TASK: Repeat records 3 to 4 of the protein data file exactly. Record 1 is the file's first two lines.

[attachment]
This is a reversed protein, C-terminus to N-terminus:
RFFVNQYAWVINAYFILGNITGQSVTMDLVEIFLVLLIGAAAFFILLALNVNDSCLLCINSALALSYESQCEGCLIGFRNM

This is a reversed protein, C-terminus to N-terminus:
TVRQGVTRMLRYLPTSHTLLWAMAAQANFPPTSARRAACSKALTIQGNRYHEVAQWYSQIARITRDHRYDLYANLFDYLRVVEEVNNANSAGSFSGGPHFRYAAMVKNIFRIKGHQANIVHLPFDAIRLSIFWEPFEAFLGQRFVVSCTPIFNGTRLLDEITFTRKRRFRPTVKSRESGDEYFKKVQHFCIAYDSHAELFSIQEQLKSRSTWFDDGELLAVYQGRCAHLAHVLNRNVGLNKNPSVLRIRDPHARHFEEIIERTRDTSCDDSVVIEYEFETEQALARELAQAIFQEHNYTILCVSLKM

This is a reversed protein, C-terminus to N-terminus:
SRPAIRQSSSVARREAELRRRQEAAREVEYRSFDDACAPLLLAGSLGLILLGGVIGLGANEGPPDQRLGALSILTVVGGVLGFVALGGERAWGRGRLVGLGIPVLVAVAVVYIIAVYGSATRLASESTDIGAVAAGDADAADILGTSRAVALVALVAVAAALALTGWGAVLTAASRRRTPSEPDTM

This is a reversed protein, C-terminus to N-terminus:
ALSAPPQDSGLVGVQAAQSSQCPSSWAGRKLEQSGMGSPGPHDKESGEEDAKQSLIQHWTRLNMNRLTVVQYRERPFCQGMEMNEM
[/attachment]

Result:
This is a reversed protein, C-terminus to N-terminus:
SRPAIRQSSSVARREAELRRRQEAAREVEYRSFDDACAPLLLAGSLGLILLGGVIGLGANEGPPDQRLGALSILTVVGGVLGFVALGGERAWGRGRLVGLGIPVLVAVAVVYIIAVYGSATRLASESTDIGAVAAGDADAADILGTSRAVALVALVAVAAALALTGWGAVLTAASRRRTPSEPDTM

This is a reversed protein, C-terminus to N-terminus:
ALSAPPQDSGLVGVQAAQSSQCPSSWAGRKLEQSGMGSPGPHDKESGEEDAKQSLIQHWTRLNMNRLTVVQYRERPFCQGMEMNEM